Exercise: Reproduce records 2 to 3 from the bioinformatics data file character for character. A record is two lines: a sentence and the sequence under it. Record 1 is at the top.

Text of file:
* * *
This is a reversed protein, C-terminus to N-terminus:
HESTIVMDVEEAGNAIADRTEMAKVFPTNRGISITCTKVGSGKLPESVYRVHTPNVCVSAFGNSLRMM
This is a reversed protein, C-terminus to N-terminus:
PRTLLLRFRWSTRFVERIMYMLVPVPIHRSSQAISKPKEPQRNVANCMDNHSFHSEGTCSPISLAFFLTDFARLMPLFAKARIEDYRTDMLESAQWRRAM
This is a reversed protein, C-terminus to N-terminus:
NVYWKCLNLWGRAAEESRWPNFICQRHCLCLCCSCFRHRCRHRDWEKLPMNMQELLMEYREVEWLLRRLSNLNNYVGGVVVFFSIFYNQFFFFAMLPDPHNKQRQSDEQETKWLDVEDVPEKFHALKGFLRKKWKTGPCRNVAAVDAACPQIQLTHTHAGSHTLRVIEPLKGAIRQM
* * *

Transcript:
This is a reversed protein, C-terminus to N-terminus:
PRTLLLRFRWSTRFVERIMYMLVPVPIHRSSQAISKPKEPQRNVANCMDNHSFHSEGTCSPISLAFFLTDFARLMPLFAKARIEDYRTDMLESAQWRRAM
This is a reversed protein, C-terminus to N-terminus:
NVYWKCLNLWGRAAEESRWPNFICQRHCLCLCCSCFRHRCRHRDWEKLPMNMQELLMEYREVEWLLRRLSNLNNYVGGVVVFFSIFYNQFFFFAMLPDPHNKQRQSDEQETKWLDVEDVPEKFHALKGFLRKKWKTGPCRNVAAVDAACPQIQLTHTHAGSHTLRVIEPLKGAIRQM